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  • May 18, 2021 5 min read

    Marie Kondo leads the way and the trend continues to catch on. Minimalism. Tidying up, clearing out and making space. Getting rid of things that you don't need anyway or that have lain untouched in the cupboard for years can be liberating and sharpen your eye for the essentials. Especially in spring, when the last of the previous year's baggage needs to be cleared away. This is the ideal time for spring cleaning and for thinking about what do I really need in my life?



    What is minimalism and what is it not?

    There are many areas in which minimalism is used. In art, architecture, music, literature and not least in the private setting. Here it stands for an attitude of limiting oneself to as little as possible, i.e. the most important things, in order to have more space and free time and to gain clarity on how to achieve one's goals without much ado.


    It is not about asceticism or fasting, consciously doing without things that have become important and indispensable to the individual. Minimalism doesn't hurt, it feels good and once we start doing it, we can't stop. Minimalism maximises our quality time, the conscious enjoyment and time for meaningful activities, free development and independence.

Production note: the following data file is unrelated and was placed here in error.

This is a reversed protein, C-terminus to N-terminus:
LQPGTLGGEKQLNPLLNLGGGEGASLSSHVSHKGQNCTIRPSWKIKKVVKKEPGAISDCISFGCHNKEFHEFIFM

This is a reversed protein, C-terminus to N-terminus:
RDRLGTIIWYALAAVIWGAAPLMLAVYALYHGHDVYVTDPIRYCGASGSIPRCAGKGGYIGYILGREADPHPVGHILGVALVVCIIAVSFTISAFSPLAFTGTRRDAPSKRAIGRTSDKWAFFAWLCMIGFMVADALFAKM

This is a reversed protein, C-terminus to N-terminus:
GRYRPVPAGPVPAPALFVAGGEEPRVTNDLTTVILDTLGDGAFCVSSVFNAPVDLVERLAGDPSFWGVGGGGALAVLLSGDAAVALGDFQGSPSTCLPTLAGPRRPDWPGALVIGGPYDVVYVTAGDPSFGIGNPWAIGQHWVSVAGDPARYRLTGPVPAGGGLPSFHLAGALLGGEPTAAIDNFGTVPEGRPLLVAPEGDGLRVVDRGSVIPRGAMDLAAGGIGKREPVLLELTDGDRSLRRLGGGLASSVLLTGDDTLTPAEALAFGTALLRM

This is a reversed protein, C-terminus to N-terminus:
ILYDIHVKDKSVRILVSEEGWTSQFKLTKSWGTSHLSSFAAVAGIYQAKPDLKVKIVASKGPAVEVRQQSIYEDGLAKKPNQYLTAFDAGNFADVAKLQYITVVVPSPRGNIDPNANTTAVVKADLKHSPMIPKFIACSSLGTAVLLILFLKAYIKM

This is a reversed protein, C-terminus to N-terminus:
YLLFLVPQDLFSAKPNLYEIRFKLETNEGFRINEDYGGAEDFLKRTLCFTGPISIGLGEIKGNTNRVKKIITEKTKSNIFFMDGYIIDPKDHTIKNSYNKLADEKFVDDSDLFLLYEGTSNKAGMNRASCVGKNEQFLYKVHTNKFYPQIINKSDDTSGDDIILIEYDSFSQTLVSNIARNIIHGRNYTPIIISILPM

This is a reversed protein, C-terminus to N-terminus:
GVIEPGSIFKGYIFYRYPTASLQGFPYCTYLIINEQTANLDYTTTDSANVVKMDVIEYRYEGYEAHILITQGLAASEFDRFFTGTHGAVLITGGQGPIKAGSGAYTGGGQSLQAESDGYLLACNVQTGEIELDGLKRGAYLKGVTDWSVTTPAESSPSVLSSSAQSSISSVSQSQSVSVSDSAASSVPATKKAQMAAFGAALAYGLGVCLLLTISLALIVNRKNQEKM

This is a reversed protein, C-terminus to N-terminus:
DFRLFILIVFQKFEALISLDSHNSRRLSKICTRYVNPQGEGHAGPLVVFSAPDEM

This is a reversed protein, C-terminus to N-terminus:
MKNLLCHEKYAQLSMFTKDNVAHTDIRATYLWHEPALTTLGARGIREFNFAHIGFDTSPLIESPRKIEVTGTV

Nostalgic things to which our hearts are attached may of course remain, and for the protection of our society we should not say goodbye to our range of emotions. Minimalism has nothing to do with egocentricity. Humanity and empathy are qualities that should not fall victim to minimalism. In fact, they can even flourish when many unimportant things and relationships are suddenly dropped and we see who or what actually matters to us. However, there are definitely emotions such as anger, rage, envy, etc., whose reduction can be beneficial in our emotional lives. If I get upset every time about certain things or give advice to a friend who is resistant to advice and doesn't put it into practice anyway, minimalism works wonders here. I change my way of thinking, refrain from the agitation and giving advice and I already have strength and energy for new projects and more profitable things.

    Minimalism also supports the development of our personality, so to speak. It encourages us to reflect and rethink old habits, patterns and behaviours that have become our own.



    What do I achieve through minimalism? 

    In a nutshell, minimalism brings us leisure, clarity, joy and pleasure. It helps us focus, take control of our lives and achieve goals without distractions. We become more mindful of ourselves and experience life more consciously.



    Living minimalism - this is how it works